Where in this post we introduce the notions of *inner* and *outer **semicontinuity* for multi-valued functions using the Painlevé-Kuratowski notion of set-convergence which we introduced previously. We then provide a few useful characterisations of (semi)continuity for multi-valued mappings. We discuss the similarities and differences between these definitions and there counterparts for single-valued functions.

Let , where are Hausdorff topological spaces (or metric spaces), be a set-valued function, i.e., to every , it assigns a set which can be the empty set as well. We define the *domain* of to be the set .

Set-valued functions define inner and outer limits as ; this is how:

where, defines a sequence of sets and is the outer limit of this sequence; the union in the above formula is taken with respect to all converging sequences .

What is the same, we define the inner limit of :

Let us give the definitions of *inner *and *outer **semicontinuity* for set-valued mappings:

**Definition 1 (Outer Semicontinuity).** A set-valued mapping is outer semicontinuous (OSC) at if

where we may well replace with .

The reason why the inclusion can be replaced by a simple equality in the definition of OSC functions is that the constant sequence has limit – Indeed,

.

Similary, we give the definition of inner semicontinuous set-valued functions:

**Definition 2 (Inner semicontinuity).** A set-valued mapping is inner semicontinuous (OSC) at if

where if is closed-valued we may well replace with .

It is easy to see from the definition that is osc everywhere if any only if its graph, i.e., the set is a closed set in .

**Definition 3 (Continuity).** A set-valued mapping is *continuous* at if it is both inner and outer semicontinuous at .

According to Definition 3, a function is continuous at at if exists and is equal to . This implies that is a closed set.

For a (proper) function , its *epigraphical profile* is defined as

is a set-valued function whose graph is the epigraph of . Clearly, is osc everywhere if and only if is lsc (lower semi-continuous everywhere); recall, that a function is lsc if and only if its graph is closed.

For closed-valued functions, outer semicontinuity becomes the property of inverting compact sets to closed sets. We state this in the following proposition:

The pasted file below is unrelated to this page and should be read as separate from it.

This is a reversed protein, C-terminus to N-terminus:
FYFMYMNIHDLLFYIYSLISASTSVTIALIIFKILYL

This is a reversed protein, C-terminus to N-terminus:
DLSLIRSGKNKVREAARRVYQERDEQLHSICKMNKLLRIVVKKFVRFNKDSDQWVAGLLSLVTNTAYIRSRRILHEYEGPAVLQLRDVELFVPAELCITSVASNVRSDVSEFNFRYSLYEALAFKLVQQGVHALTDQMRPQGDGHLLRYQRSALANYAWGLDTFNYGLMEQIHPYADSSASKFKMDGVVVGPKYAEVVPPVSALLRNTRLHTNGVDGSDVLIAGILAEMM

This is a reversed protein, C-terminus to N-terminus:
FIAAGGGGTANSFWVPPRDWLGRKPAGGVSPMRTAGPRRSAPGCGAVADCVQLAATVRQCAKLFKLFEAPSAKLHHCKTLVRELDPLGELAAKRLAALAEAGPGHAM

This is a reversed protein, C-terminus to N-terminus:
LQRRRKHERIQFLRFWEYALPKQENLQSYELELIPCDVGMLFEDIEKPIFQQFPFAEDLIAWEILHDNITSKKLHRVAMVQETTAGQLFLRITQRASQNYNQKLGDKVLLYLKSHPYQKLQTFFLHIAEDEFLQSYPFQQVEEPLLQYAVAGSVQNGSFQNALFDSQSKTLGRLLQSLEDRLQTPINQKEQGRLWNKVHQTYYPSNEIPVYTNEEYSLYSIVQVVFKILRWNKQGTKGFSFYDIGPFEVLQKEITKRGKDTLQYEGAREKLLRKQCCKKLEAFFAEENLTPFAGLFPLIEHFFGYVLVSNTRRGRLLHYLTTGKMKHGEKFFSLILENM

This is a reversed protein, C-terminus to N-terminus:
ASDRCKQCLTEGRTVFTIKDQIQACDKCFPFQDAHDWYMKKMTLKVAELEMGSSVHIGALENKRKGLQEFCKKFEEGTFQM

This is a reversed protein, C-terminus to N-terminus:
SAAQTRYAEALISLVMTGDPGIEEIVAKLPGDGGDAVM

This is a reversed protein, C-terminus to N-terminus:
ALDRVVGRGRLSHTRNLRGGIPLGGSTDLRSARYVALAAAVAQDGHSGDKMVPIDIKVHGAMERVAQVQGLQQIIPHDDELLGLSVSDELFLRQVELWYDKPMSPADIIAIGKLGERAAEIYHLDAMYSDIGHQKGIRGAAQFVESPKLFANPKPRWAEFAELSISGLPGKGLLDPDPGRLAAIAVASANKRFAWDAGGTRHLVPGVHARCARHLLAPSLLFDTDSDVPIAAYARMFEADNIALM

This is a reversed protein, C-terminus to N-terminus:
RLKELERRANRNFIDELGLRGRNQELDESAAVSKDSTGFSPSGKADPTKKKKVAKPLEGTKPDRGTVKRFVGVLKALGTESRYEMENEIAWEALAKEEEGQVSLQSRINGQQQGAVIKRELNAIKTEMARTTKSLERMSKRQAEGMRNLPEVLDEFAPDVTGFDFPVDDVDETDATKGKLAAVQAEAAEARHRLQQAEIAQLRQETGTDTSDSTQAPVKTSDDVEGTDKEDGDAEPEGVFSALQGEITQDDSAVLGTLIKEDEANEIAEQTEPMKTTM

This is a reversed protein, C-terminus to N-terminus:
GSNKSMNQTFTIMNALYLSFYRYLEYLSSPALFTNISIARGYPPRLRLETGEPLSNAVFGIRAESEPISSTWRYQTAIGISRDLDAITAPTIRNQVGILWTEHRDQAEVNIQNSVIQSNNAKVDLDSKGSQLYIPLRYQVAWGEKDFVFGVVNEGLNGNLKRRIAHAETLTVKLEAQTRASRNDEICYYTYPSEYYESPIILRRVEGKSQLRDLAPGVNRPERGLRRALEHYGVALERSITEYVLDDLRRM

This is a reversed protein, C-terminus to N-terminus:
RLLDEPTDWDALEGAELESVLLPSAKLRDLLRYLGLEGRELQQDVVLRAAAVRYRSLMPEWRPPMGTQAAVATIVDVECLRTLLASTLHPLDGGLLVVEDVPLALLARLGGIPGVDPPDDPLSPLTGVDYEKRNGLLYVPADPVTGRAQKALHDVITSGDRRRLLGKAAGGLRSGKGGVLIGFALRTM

**Proposition (OSC for closed-valued functions).** Let be a closed-valued function. It is osc if and only if for every compact set , is closed.

A key property which allows us to prove Proposition 1 is the fact that if and only if . This allows us to prove that a function is osc if and only if its inverse if osc.

Inner semicontinuity can be established by checking whether a function inverts all open sets to open sets. This is a bit reminiscent of the topological definition of continuity.

**Proposition (ISC criterion).** A function is isc if and only if is open for every open set .

Similar to the closure of an extended-real-valued function (which is the function whose epigraph is the closure of the epigraph of ), the closure of a set-valued function is defined as the function whose graph is the closure of the graph of *F*.

This new set-valued function is also known the the osc-hull of *F* and

Basically, we may construct osc mappings from any set-valued mapping. It is, however, not straightforward to construct isc mappings in a similar way. Contrary to what we would expect, the mapping defined by

may fail to be isc. Inner semicontinuity is usually difficult to establish. However, in the case when the function is convex-valued, Rockafellar and Wets provide the following very useful theorem:

**Theorem 1 (ISC for convex-valued functions). **Let be a set-valued mapping with domain and let . Then,

(i) [see also Fig. 4] Suppose that is convex-valued and . Then, is isc with respect to if and only if for all there is a neighbourhood of the point such that

(ii) The function is isc at if and only if for all

(iii) If is graph-convex, i.e., the graph of is a convex set, and , then is isc at this point.

A notable feature of inner semicontinuity is that the inverse of an isc function may well fail to be isc – even when the function is closed-valued and/or convex-valued. We know that for closed-valued functions, the outer semicontinuity of entails the outer semicontinuity of . In Figure 5 we give an example of an isc function whose inverse is not isc:

There is a connection between lower/upper semicontinuity for single-valued functions and inner/outer semicontinuity for set-valued functions, but one should be wary: for example, a single-valued function is continuous at if and only if it is isc at . If is extended-real-valued then the outer semicontinuity of its epigraphical profile is equivalent to being lsc.

It is quite interesting to note that closed-valued inner semicontinuous mappings with a σ-compact domain admit continuous selections , that is if is isc, then there is a continuous single-valued function with for every . Outer semicontinuous mappings do not necessarily admit a continuous selection as we may see in Figure 6.